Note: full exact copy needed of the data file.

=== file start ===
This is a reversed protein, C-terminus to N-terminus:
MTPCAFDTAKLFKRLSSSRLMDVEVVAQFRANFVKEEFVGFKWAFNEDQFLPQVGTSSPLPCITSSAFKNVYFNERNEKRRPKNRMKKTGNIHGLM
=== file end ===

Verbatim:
This is a reversed protein, C-terminus to N-terminus:
MTPCAFDTAKLFKRLSSSRLMDVEVVAQFRANFVKEEFVGFKWAFNEDQFLPQVGTSSPLPCITSSAFKNVYFNERNEKRRPKNRMKKTGNIHGLM